If You Build It…..Will They Come?

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With the loss of many natural cavities, such as wooden fence posts and old trees, it is important to supply artificial nest sites.

Winter is a good time to start thinking about nest boxes. Many species of wild birds begin looking for nesting sites in late winter or early spring, including bluebirds, chickadees, titmice and nuthatches.Just as supplying food and open water attracts many different species of birds to your backyard, the addition of a single nest box will attract other species as well. To those of us in the bird feeding hobby, a nesting bird is a feeding bird. With the loss of many natural cavities, such as wooden fence posts and old trees, it is important to supply artificial nest sites.
The first thing to consider when constructing a nest box is what species you wish to attract. Next, find the ideal dimensions and hole size for that species to optimize your chances of getting a tenant. Choose a suitable material from which to construct the box. Finally, be sure to design the box with adequate drainage, ventilation and protection from the elements and predators.
The dimension of the entrance hole is probably the most critical element. If it’s too small, your chosen species may not be able to enter the box. Too large and it could allow bigger, more aggressive species, such as starlings and sparrows to use the box.
Floor dimension, depth of cavity and height of entrance hole above the floor are important due to specific nest requirements determined by each bird species. While any wood will do, a natural decay-resistant wood such as cedar, redwood, cypress or good exterior grade plywood, is best. Never use pressure treated lumber to build nest boxes or bird feeders. The chemicals will leech into the food and nests, killing the birds.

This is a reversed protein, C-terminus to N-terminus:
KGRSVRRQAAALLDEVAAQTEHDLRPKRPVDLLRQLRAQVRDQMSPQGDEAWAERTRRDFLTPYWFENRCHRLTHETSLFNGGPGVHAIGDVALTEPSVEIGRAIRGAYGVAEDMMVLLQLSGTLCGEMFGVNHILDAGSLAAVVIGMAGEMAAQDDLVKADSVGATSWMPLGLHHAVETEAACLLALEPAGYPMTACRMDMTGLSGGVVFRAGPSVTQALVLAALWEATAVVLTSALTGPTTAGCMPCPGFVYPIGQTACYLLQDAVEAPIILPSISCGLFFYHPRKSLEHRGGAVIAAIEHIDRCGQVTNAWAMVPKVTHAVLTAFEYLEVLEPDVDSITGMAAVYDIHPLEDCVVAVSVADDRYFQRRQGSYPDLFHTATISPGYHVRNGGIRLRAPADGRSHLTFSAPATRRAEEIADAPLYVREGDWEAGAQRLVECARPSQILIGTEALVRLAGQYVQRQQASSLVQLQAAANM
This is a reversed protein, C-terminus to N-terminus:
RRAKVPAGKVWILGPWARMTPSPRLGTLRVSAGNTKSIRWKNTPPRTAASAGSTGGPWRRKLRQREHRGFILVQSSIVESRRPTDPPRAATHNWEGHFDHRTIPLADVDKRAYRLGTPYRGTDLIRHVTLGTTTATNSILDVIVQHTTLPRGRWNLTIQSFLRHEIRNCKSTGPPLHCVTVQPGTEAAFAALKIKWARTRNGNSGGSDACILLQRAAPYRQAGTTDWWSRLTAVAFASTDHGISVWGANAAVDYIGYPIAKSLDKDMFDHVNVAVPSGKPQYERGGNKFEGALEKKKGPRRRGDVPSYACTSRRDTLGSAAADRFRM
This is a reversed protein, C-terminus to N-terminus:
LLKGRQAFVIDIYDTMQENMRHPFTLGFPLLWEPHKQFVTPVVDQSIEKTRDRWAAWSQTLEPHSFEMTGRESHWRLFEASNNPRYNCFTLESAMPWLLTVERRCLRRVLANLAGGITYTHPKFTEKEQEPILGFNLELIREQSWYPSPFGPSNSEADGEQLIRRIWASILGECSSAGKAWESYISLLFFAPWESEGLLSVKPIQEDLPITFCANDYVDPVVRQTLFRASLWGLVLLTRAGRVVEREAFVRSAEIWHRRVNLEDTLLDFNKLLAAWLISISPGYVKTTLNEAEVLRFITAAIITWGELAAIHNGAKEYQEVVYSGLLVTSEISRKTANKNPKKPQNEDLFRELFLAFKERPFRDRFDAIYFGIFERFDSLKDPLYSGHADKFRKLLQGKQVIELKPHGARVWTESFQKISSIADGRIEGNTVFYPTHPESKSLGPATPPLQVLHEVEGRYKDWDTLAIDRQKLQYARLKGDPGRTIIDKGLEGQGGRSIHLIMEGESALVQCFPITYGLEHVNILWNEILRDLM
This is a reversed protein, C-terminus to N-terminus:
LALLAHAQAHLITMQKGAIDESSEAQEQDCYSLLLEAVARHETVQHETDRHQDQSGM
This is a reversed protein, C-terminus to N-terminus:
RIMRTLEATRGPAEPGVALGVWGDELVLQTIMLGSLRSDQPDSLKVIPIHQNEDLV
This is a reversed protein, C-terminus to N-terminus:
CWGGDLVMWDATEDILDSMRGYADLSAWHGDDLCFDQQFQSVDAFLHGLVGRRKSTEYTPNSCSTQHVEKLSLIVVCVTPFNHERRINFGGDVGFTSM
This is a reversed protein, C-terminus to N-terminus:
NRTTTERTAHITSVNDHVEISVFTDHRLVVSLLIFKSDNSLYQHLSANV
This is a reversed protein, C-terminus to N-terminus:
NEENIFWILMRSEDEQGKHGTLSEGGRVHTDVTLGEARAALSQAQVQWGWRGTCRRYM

Boxes constructed of thin wood, less than 3/4”, allow for more heat build-up that can be detrimental to young chicks. If you paint your box, use soft, neutral colors and only paint the outside. Avoid dark colors because they may absorb too much heat from the sun.
There are many resources available in libraries or online to assist anyone who wishes to complete a nest box in their workshop.
Enjoy your birds!

Wild Bird Depot is located on Rt 11 in Gilford, NH. Steve is a contributing author in major publications, a guest lecturer at major conventions in Atlanta and St. Louis as well as the host of WEZS 1350AM radio show “Bird Calls” with Lakes Region Newsday @ 8:30AM. Wild Bird Depot has donated over $5,000 to local rehabilitators and local nature centers since 1996. Be sure to check out our blog “Bird Droppings” via our website www.wildbirddepot.com. Like us on Facebook for great contests and prizes.


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